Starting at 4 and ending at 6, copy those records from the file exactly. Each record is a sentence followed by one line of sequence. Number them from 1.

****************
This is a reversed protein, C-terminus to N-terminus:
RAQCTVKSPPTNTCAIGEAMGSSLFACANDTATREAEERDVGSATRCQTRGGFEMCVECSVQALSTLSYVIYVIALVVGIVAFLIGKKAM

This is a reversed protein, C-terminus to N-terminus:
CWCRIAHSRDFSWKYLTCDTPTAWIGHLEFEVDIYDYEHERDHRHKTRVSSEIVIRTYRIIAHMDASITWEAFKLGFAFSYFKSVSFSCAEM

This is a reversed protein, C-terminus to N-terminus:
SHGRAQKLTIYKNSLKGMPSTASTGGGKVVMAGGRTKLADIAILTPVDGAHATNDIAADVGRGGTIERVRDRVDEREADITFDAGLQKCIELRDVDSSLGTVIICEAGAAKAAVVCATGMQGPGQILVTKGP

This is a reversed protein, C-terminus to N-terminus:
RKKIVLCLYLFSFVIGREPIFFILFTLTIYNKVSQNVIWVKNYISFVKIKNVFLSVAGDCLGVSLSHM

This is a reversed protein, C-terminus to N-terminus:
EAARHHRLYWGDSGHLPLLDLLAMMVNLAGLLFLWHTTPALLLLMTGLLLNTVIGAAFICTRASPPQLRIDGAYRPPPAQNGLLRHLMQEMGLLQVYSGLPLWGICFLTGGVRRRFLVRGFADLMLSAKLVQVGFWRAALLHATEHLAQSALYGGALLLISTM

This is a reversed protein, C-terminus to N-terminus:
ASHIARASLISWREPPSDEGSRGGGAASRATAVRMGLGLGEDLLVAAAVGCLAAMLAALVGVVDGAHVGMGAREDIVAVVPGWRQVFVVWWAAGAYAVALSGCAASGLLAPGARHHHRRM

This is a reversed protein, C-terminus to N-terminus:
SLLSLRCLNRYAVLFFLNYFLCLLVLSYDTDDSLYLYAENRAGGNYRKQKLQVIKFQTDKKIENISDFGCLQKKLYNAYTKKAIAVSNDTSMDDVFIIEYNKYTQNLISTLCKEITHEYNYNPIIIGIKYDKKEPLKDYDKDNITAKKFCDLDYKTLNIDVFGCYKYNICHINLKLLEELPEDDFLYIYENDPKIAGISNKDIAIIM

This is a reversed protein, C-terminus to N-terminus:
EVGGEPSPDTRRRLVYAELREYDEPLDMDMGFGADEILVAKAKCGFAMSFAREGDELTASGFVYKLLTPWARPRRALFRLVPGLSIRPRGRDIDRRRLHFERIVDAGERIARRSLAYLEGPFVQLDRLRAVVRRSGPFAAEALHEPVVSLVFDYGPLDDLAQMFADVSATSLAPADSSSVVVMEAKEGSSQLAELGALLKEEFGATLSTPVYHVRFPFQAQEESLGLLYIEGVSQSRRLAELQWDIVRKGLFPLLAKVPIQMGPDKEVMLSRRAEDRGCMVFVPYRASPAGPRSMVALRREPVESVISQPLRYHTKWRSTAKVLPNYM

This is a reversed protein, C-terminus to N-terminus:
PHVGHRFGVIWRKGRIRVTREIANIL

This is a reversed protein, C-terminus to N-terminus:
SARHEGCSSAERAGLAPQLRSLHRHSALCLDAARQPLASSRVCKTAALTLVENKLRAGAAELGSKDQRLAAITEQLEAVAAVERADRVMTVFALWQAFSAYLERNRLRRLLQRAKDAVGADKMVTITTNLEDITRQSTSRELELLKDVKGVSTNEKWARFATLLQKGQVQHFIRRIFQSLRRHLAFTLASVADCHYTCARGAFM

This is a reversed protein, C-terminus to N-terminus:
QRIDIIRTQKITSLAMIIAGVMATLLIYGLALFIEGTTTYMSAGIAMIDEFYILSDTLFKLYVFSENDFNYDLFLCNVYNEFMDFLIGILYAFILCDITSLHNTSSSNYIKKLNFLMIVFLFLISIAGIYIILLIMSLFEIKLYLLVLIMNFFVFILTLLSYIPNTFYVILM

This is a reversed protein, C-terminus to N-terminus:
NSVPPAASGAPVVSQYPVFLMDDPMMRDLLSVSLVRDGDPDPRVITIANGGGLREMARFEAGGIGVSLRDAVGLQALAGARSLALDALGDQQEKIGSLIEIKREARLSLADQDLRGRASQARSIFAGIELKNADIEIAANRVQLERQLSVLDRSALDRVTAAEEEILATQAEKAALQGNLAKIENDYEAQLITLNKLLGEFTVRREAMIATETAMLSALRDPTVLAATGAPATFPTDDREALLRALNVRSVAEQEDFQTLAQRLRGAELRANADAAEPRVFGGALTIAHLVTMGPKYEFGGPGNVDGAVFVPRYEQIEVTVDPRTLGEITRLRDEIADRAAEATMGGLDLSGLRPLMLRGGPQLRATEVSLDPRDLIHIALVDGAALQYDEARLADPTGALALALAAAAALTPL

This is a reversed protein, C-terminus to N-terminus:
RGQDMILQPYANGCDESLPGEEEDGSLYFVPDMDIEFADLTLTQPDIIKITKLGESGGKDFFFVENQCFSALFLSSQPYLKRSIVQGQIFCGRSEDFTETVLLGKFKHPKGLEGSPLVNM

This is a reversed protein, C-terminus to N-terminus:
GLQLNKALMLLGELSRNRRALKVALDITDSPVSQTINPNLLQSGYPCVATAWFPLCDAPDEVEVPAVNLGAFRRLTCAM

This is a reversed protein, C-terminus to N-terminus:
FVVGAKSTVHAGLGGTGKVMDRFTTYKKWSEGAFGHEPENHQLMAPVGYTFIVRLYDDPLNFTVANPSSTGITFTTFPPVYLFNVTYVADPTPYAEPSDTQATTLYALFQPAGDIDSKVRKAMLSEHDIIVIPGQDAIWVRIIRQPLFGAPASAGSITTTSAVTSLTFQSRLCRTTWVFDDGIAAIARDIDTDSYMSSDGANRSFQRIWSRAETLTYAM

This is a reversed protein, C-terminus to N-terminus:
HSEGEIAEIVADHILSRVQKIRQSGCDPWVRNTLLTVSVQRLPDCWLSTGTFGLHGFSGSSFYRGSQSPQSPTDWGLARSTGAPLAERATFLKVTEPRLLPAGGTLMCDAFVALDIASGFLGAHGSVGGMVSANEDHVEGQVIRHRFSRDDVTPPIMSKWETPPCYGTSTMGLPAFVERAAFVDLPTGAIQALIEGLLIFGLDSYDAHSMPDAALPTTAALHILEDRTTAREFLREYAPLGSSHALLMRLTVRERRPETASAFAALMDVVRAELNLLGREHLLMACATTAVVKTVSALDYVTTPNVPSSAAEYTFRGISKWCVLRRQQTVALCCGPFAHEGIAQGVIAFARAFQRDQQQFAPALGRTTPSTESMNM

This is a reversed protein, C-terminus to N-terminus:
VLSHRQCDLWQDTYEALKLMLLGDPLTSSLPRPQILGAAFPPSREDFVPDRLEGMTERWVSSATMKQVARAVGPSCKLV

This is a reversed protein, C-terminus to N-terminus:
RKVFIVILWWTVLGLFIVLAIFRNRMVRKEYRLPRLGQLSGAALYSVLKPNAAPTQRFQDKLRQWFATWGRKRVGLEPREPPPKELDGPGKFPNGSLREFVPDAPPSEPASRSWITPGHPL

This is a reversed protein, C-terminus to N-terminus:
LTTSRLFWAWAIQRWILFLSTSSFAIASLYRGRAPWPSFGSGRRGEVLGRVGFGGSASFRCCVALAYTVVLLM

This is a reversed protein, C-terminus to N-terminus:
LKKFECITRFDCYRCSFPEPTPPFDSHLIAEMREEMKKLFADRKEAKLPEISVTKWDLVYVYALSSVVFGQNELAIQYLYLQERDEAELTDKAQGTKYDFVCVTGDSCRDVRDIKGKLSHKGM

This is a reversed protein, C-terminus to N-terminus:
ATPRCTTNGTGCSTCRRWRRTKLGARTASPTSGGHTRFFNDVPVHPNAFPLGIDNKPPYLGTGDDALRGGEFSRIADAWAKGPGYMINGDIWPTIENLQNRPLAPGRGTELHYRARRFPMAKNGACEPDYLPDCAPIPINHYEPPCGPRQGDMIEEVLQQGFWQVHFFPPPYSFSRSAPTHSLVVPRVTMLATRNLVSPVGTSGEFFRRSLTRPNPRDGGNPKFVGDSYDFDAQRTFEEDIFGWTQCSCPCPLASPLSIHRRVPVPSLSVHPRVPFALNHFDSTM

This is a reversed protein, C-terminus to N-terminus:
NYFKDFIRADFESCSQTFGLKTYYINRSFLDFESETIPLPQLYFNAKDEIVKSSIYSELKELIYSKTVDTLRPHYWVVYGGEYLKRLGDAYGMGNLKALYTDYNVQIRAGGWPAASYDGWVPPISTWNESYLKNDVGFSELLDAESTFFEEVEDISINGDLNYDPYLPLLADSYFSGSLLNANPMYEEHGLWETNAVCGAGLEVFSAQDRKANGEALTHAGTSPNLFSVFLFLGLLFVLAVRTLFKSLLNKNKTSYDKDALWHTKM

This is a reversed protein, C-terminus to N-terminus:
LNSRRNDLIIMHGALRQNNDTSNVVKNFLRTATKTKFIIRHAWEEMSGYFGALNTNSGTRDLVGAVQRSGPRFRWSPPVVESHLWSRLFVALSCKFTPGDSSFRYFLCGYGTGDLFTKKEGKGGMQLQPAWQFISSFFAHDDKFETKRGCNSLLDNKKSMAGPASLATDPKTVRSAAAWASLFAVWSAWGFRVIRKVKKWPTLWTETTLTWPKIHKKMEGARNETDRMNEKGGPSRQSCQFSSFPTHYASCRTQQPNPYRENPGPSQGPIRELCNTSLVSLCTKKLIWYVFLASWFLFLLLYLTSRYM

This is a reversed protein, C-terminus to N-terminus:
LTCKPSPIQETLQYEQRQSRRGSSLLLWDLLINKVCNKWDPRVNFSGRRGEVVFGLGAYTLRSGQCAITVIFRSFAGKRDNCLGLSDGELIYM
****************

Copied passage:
This is a reversed protein, C-terminus to N-terminus:
RKKIVLCLYLFSFVIGREPIFFILFTLTIYNKVSQNVIWVKNYISFVKIKNVFLSVAGDCLGVSLSHM

This is a reversed protein, C-terminus to N-terminus:
EAARHHRLYWGDSGHLPLLDLLAMMVNLAGLLFLWHTTPALLLLMTGLLLNTVIGAAFICTRASPPQLRIDGAYRPPPAQNGLLRHLMQEMGLLQVYSGLPLWGICFLTGGVRRRFLVRGFADLMLSAKLVQVGFWRAALLHATEHLAQSALYGGALLLISTM

This is a reversed protein, C-terminus to N-terminus:
ASHIARASLISWREPPSDEGSRGGGAASRATAVRMGLGLGEDLLVAAAVGCLAAMLAALVGVVDGAHVGMGAREDIVAVVPGWRQVFVVWWAAGAYAVALSGCAASGLLAPGARHHHRRM